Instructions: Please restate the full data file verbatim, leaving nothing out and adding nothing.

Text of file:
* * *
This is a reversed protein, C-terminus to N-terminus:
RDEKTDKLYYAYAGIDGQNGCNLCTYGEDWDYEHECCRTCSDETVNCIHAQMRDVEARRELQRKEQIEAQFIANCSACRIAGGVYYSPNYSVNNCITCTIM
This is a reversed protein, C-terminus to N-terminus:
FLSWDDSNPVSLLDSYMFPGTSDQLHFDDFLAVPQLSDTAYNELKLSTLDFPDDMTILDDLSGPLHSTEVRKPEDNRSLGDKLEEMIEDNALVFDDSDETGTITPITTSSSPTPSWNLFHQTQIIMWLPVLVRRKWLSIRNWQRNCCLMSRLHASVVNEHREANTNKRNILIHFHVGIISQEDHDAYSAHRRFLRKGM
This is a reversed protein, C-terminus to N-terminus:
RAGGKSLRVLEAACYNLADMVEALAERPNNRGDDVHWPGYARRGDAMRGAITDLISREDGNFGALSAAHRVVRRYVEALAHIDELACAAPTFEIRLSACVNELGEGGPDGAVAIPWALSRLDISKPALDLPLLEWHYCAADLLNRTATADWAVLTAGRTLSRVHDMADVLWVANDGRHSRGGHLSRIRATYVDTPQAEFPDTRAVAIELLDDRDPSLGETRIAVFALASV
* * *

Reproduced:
This is a reversed protein, C-terminus to N-terminus:
RDEKTDKLYYAYAGIDGQNGCNLCTYGEDWDYEHECCRTCSDETVNCIHAQMRDVEARRELQRKEQIEAQFIANCSACRIAGGVYYSPNYSVNNCITCTIM
This is a reversed protein, C-terminus to N-terminus:
FLSWDDSNPVSLLDSYMFPGTSDQLHFDDFLAVPQLSDTAYNELKLSTLDFPDDMTILDDLSGPLHSTEVRKPEDNRSLGDKLEEMIEDNALVFDDSDETGTITPITTSSSPTPSWNLFHQTQIIMWLPVLVRRKWLSIRNWQRNCCLMSRLHASVVNEHREANTNKRNILIHFHVGIISQEDHDAYSAHRRFLRKGM
This is a reversed protein, C-terminus to N-terminus:
RAGGKSLRVLEAACYNLADMVEALAERPNNRGDDVHWPGYARRGDAMRGAITDLISREDGNFGALSAAHRVVRRYVEALAHIDELACAAPTFEIRLSACVNELGEGGPDGAVAIPWALSRLDISKPALDLPLLEWHYCAADLLNRTATADWAVLTAGRTLSRVHDMADVLWVANDGRHSRGGHLSRIRATYVDTPQAEFPDTRAVAIELLDDRDPSLGETRIAVFALASV